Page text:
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Lafcadio Hearn

1 This deity is seldom called by his full name, which has been shortened by common usage from Susano-o-no-mikoto.

2 A kichinyado is an inn at which the traveller is charged only the price of the wood used for fuel in cooking his rice.

3 The thick fine straw mats, fitted upon the floor of every Japanese room, are always six feet long by three feet broad. The largest room in the ordinary middle-class house is a room of eight mats. A room of one hundred mats is something worth seeing.

1 Yama-no-mono ('mountain-folk,' - so called from their settlement on the hills above Tokoji), - a pariah-class whose special calling is the washing of the dead and the making of graves. 2 Joro: a courtesan. 3 Illicium religiosum 4 Literally: 'without shadow' or 'shadowless.' 5 Umi-yama-no-on. 6 Kusaba-no-kage 7 Or 'him.' This is a free rendering. The word 'nushi' simply refers to the owner of the house.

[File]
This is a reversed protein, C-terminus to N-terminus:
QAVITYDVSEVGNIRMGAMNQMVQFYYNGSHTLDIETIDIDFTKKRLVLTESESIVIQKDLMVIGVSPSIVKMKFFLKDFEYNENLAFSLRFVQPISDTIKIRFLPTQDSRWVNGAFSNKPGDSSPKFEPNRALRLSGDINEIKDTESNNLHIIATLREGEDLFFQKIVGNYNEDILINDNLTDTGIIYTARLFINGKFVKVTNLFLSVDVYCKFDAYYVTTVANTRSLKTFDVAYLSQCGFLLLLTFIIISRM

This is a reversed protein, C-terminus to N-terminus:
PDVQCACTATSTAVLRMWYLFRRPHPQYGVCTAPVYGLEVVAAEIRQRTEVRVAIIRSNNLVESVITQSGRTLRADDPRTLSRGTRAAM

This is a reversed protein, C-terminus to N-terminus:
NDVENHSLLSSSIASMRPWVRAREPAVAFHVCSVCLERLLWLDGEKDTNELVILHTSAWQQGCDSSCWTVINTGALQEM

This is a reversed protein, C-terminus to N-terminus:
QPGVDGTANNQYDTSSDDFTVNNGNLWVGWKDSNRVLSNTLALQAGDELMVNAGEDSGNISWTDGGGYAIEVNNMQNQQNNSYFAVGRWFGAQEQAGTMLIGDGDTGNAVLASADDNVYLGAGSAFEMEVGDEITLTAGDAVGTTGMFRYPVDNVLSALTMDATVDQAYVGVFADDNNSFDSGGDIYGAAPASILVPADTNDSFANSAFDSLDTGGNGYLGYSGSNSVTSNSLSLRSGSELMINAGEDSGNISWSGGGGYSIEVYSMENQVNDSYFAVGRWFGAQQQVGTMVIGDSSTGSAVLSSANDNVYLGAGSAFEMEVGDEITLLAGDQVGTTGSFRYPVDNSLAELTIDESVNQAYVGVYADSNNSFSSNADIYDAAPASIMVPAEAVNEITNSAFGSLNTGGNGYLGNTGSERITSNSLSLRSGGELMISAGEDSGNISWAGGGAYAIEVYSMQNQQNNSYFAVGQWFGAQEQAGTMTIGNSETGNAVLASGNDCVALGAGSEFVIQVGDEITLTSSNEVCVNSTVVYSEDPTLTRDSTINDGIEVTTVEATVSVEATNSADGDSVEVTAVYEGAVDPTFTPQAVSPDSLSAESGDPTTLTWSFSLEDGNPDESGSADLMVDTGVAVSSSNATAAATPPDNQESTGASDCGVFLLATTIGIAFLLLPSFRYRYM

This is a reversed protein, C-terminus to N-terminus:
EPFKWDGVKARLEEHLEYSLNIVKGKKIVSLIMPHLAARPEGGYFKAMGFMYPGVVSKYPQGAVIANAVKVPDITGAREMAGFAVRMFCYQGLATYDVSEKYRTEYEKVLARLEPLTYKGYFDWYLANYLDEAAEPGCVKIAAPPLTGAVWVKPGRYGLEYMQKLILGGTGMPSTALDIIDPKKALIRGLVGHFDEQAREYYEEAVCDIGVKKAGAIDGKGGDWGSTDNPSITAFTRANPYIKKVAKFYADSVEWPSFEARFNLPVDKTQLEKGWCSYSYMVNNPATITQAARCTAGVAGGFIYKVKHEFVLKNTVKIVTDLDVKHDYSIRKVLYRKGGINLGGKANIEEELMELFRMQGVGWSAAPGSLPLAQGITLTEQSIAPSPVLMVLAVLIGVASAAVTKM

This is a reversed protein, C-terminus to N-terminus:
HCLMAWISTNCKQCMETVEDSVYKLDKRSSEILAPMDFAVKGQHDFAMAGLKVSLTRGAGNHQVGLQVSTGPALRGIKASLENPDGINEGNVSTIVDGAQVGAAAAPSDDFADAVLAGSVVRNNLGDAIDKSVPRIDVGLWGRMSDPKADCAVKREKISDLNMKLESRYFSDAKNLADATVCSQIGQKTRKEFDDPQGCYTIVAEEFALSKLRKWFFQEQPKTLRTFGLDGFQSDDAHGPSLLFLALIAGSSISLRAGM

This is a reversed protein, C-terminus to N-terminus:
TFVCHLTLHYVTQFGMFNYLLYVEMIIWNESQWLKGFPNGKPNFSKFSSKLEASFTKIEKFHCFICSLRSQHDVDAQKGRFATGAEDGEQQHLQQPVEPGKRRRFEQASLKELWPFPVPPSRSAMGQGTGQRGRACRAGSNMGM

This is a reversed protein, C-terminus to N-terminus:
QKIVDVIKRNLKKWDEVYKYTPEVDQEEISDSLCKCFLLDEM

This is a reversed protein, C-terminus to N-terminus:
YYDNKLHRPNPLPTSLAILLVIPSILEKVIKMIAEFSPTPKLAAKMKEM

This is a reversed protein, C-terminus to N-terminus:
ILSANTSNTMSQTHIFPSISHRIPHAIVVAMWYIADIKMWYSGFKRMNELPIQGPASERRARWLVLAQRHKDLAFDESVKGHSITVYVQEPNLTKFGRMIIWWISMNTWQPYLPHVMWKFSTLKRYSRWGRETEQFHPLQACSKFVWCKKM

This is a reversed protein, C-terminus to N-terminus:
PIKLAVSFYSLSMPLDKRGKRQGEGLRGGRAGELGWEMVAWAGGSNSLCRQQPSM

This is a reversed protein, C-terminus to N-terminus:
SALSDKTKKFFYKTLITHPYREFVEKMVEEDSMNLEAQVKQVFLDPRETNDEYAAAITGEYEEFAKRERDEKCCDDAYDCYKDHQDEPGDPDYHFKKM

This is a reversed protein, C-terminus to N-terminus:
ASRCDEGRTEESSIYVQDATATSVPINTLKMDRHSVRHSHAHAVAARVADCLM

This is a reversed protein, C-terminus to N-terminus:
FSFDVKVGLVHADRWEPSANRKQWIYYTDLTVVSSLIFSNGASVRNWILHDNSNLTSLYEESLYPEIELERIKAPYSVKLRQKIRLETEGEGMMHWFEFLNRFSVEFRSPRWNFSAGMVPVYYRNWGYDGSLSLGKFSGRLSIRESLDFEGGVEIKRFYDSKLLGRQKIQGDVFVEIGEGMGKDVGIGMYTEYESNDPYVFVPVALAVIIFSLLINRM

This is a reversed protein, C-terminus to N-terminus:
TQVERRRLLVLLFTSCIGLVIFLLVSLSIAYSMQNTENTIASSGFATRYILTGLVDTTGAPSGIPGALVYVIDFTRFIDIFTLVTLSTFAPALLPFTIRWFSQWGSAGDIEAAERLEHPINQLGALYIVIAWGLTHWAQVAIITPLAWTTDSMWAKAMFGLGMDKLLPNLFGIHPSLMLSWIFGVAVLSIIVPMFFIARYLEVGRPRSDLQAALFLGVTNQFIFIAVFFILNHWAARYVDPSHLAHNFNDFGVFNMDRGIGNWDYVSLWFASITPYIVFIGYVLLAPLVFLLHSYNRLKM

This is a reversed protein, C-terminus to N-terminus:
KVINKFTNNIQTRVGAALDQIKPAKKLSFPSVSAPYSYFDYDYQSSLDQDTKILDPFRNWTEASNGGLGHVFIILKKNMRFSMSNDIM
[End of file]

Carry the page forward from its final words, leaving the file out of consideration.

1 ''Eight clouds arise. The eightfold [or, manifold] fence of Idzumo makes an eightfold [or, manifold] fence for the spouses to retire within. Oh! that eightfold fence!' This is said to be the oldest song in the Japanese language. It has been differently translated by the great scholars and commentators. The above version and text are from Professor B. H. Chamberlain's translation of the Kojiki (pp.60-64).

by Lafcadio Hearn

"Perhaps all very marked national characters can be traced back
to a time of rigid and pervading discipline" - WALTER BAGEHOT.

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